She is a Sox fan’s treasure and a baseball original, making her music the most unique and recognizable of any in the major leagues.  Her most popular songs and traditions have been endlessly copied.  Fans across America now stand and cheer their team’s impending victories to the tune “Na Na, Hey Hey, Kiss Him Good Bye”.  Beyond pleasing casual fans, Nancy reserves special rewards for the true aficionados of her craft.  Comiskey is the only major league ballpark where baseball fans will ever hear the final few bars to the acid rock classic, “In La Gadda Da Vida”.  This was originally Pete Incaviglia’s ditty, but has become too popular to stop playing.  Chris Berman is considered a genius amongst Baby Boomers for shoving this famous old song title down our throats in his high-decibel ESPN routine.  Nancy slyly places it into her regular repertoire, known and appreciated only by those truly paying attention.

So she endures – the one and only Sox organist for thirty seasons.  Her music has played through fourteen managers, six uniform designs, and three ownership groups.  We Sox fans aren’t used to our team icons lasting so long.  This Sox front office always manages to chase them off.  We loved Harry Carey but he left us amidst great acrimony with the front office in 1981.  Bill Veeck was another fan favorite who went to his grave without ever mending the broken fences created by the insults and slights he felt from the current owners.  For over a decade Carlton Fisk commanded the team’s clubhouse and Sox fans’ respect, but not even he could not be given a graceful exit.  Pudge was unceremoniously cut and shown the door in Cleveland the very first day of a road trip.  Guilty as charged, this front office can be cold and vindictive.  Nancy isn’t so much indispensable to them as she is simply a survivor of their goofy reign.  Clearly they are capable of foolish public relations moves.  So far they haven’t made a move on her.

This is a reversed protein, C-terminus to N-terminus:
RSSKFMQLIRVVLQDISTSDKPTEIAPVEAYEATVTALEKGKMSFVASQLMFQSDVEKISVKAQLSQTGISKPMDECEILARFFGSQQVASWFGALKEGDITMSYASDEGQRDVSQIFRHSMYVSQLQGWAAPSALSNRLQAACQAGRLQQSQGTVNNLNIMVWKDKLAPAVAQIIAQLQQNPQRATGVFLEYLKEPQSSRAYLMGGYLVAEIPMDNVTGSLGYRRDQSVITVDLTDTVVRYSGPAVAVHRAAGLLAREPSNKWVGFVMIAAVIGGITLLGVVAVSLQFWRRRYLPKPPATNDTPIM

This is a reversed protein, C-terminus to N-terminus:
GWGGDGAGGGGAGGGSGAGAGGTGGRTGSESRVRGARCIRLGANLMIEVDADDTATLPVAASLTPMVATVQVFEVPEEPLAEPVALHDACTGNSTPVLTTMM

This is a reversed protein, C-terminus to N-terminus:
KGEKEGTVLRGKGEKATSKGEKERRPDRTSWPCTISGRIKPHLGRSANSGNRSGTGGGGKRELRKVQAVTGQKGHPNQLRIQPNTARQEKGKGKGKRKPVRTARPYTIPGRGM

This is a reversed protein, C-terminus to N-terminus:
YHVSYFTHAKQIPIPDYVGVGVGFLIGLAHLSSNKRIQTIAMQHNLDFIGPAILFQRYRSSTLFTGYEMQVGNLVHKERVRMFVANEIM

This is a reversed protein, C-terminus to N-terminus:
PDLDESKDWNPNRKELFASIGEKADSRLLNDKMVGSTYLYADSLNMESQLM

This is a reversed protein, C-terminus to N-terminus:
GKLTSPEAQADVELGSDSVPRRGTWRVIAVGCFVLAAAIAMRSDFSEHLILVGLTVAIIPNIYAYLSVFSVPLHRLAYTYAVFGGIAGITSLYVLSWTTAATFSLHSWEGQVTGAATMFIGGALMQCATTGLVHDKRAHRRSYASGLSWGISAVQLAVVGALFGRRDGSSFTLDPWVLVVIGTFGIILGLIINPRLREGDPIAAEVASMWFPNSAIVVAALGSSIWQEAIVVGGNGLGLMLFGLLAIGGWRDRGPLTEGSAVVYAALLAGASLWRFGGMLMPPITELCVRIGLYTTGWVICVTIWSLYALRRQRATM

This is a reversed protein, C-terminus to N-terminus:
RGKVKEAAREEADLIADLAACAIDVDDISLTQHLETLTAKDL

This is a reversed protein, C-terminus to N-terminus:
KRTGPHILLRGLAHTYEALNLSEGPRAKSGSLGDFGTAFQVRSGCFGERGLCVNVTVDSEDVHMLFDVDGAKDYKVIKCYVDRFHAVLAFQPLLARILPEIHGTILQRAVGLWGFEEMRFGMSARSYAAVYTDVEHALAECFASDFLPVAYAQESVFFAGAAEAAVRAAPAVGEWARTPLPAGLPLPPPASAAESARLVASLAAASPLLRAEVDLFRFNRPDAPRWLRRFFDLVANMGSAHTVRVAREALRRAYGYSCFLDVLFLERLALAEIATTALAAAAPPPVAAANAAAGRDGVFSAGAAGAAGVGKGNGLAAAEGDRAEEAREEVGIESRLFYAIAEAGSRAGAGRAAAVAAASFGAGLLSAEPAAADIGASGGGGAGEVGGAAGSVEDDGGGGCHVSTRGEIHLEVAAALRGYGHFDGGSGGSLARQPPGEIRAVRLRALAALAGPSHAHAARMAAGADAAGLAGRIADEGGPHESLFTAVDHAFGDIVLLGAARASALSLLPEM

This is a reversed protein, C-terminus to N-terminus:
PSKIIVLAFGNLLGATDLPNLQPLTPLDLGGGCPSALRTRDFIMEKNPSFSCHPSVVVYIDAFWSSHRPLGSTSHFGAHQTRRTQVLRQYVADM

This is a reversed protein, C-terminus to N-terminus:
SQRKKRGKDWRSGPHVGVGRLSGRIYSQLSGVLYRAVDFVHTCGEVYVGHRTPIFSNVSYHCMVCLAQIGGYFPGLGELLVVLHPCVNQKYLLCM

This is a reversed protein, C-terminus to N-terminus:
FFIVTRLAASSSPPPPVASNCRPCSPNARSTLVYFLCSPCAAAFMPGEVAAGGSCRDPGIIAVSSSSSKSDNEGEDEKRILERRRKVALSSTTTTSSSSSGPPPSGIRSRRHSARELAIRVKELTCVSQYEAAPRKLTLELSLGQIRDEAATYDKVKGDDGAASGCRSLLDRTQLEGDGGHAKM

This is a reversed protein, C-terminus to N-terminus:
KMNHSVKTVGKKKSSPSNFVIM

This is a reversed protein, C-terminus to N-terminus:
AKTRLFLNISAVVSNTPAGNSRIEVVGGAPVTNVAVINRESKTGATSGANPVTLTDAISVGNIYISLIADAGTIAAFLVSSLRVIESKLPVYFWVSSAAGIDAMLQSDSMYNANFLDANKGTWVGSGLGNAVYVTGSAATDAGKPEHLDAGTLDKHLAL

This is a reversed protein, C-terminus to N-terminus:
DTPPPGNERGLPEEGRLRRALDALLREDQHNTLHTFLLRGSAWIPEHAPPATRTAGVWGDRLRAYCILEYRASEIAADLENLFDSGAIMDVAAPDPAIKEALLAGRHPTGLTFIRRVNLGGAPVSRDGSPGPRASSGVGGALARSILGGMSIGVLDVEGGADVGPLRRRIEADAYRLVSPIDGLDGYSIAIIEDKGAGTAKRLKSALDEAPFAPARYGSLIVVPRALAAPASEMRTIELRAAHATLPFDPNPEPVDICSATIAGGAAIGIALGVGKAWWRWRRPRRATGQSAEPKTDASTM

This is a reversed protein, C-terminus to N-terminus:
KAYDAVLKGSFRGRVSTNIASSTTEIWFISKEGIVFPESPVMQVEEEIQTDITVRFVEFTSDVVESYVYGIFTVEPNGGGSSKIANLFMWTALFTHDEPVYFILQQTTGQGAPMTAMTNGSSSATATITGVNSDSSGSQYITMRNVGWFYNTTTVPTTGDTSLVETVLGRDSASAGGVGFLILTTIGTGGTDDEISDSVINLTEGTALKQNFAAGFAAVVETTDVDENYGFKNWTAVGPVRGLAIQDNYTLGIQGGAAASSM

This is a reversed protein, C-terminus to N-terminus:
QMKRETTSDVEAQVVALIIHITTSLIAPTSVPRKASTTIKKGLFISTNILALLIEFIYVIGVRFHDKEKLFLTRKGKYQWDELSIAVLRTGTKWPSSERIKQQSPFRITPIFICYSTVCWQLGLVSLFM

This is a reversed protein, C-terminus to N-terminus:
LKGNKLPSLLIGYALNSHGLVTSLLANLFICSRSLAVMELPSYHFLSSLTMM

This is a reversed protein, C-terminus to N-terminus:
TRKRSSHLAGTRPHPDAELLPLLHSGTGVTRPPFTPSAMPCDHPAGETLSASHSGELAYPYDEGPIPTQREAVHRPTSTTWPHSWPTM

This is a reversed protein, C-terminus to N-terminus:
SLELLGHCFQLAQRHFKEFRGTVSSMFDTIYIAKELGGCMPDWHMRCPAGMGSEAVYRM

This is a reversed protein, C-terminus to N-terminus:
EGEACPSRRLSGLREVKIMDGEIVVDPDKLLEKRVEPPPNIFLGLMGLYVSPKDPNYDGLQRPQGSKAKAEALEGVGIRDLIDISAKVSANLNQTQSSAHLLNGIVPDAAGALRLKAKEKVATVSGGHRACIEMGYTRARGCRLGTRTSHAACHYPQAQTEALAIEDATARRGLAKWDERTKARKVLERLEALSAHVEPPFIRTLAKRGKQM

Beware, however, what waits around the corner.  An unending set of dot race permutations now litters the entertainment between innings.  Rock’n roll blares during each home half of the inning.  Nancy’s organ time is mostly restricted to the visitor’s at-bats.  More ominously, a no-talent fat man now captures a larger share of Comiskey’s entertainment program.  In shameless self-promotion, he passes out white socks and implores his “fans” to swing the freebies in a show of support.  If he is so damned popular, why don’t the fans bring their own socks?  His lamest bit takes place in center field with a contestant stuffing “Sox Cash” into their shorts.  The dope doesn’t know the difference between a major league ballpark and an NBA arena.   Sox fans strain to watch the tiny little spectacle five hundred feet away.   The Sox only make it worse by showing the silliness on the jumbotron screen.  Time to change the channel!

The front office has gradually given this no-talent fool more and more entertainment time while cutting that available to Nancy.  It seems they can’t move fast enough to trample every last tradition we Sox fans value and cherish.  Veeck, Carey, Fisk – isn’t it obvious why we Sox fans rightly fear what they’ll do next?

That’s a shame.  A talented and innovative entertainer waits patiently for this nonsense to end.  Meanwhile the Sox front office serves up garbage and fools itself into thinking we want more.  Let’s hope they pull out of their state of denial in time to make things right.

George Bova is editor and founder of White Sox Interactive.  You can write George at